3.     Mr. Mridul, the learned counsel for the appellant, has argued that the order of the High Court was based on a misconception as the prayer in the application under Order 6 Rule 17 was for an amendment to the plaint and not for an amendment to the preliminary decree and as such the very basis of the order was erroneous as to the relief claimed. He has also pleaded that the application filed about 20 years after the preliminary decree had been passed was highly belated and ought to have been dismissed on that very short ground.

He has finally submitted that the finding of the trial court which had not been reversed by the High Court, was that a new case was sought to be put up by the amendment which was not permissible under law.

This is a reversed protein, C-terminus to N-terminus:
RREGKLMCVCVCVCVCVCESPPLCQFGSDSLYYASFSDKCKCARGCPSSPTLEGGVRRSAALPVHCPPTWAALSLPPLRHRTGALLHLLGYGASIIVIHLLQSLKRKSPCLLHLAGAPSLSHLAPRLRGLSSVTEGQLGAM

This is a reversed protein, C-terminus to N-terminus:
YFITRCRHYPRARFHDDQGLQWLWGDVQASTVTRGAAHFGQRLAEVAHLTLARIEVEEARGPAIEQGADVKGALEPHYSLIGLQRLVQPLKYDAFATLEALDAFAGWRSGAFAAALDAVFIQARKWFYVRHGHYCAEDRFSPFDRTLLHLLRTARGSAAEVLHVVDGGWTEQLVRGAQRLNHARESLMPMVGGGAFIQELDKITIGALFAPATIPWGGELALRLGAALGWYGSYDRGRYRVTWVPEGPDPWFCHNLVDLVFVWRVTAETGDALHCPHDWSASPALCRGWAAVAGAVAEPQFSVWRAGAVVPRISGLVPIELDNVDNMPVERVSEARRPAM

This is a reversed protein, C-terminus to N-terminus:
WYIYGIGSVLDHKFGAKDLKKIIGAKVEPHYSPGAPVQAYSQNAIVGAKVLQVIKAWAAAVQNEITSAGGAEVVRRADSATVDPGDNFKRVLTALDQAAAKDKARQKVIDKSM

4.     Mr. Jain, the learned counsel appearing for the respondent has at the very outset pointed out that the order of the High Court in so far as it had allowed the amendment of the preliminary decree was erroneous as by the application under Order 6 Rule 17 an amendment in the plaint had been prayed for in the background of the fact that Bhanwarlal had abandoned the idea of creating the trust and in that view of the matter the respondent being his sole heir was entitled to succeed to the entire property. He had also submitted that as the plaint, as originally laid, had claimed reliefs in accordance with the proposed amendment the mere fact that some additional facts in support of those prayers were now being brought on record would not amount to a change in the nature of the suit and that in any case if the amendment was to be disallowed the respondent would have to go in for another suit which would lead to multiplicity of proceedings.